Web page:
7. Anyone can get their hands on some software and make pretty FEA pictures. The question to ask would be, what sort of validation work has been done? It doesn't matter whether they ran their stuff through FEA if it doesn't work in reality. CAE tools help the designer iterate quickly which reduces costs and development time but the end customers only care about results. What does it weigh, how stiff is it, how strong is it, and what have you done to prove that?
  8. I bet when you were lower, your rear camber was closer to what the front was. That can make a big difference in balance especially if the tires are more camber sensitive. A little bit of toe can go a long way as well. Zero toe in the rear could be a big part of the looseness, depends on your rear toe compliance (rubber bushings or PU?). Also try zero toe up front or even a tad toe out to tone down the yaw rate gain a bit. YRG is essentially a measure of a vehicle's response to a given steering input--the more your point the tires out of the turn, the lower your YRG. Meaning point the fronts out and the rears in if you want to take some oversteer out. Softer springs could help but looking at how early the car oversteers during the cornering process is making me think that the main problem lies elsewhere. I could be totally wrong but that's what I'm reading in between the lines.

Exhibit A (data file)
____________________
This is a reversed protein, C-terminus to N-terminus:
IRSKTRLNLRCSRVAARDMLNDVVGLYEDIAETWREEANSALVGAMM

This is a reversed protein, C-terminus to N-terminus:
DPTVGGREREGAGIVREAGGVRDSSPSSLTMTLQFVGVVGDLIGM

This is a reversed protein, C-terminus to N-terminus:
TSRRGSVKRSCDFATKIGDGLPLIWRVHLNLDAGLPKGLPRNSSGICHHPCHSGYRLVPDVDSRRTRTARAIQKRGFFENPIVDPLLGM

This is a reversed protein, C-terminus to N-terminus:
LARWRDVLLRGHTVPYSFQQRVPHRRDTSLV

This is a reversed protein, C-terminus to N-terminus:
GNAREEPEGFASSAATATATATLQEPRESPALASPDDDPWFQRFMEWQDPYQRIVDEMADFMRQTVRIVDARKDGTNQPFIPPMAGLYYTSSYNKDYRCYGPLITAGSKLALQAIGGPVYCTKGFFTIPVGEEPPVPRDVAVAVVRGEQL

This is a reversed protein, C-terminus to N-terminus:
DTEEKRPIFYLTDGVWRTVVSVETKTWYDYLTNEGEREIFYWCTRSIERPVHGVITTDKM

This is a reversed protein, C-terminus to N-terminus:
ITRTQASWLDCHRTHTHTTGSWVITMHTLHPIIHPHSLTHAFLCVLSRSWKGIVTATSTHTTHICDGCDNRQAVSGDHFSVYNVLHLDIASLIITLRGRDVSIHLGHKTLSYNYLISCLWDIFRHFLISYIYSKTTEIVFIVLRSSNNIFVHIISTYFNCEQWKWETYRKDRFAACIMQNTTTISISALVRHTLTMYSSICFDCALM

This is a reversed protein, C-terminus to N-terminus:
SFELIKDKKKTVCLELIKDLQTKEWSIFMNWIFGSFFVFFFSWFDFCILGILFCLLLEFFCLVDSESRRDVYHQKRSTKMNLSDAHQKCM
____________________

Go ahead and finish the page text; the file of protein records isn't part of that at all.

9. Nice work. That thing is loose on entry! What are your alignment settings? With how loose it is right off the bat, it makes it seem like your rear tires are shot and/or not enough rear camber and toe-in (not familiar with the S130 platform but I'll assume it's difficult to dial these in independently with the semi-trailing arms).
  10. Hi everyone, I'm looking for a local sale on these (Bay Area, CA). I'm selling a set of Panasports in as-new condition, purchased new (no one cares but I paid over $1600 all in). They come with barely used, although aged 7 years, set of Bridgestone RE-11A tires in 225/50R16 all around. I last drove on these 1.5 years ago and they still felt great. The wheels and tires have always been stored indoors. I put maybe 3000 miles on the set before I swapped to 15" Watanabes. I'm sure people will ask about fitment. I've never had rubbing in any situation but my rear fender lips and the stock front valence are already trimmed. It will be tough for me to comment whether they'll fit your specific car or not as it depends on your suspension setup. This tire size is common in Z's and typically fits stock bodies but *may* require modifications. Bolt pattern is 4x114.3 (4x4.5) Offset is zero (ET0)
  11. And this is what makes HybridZ great. Hell yeah Derek.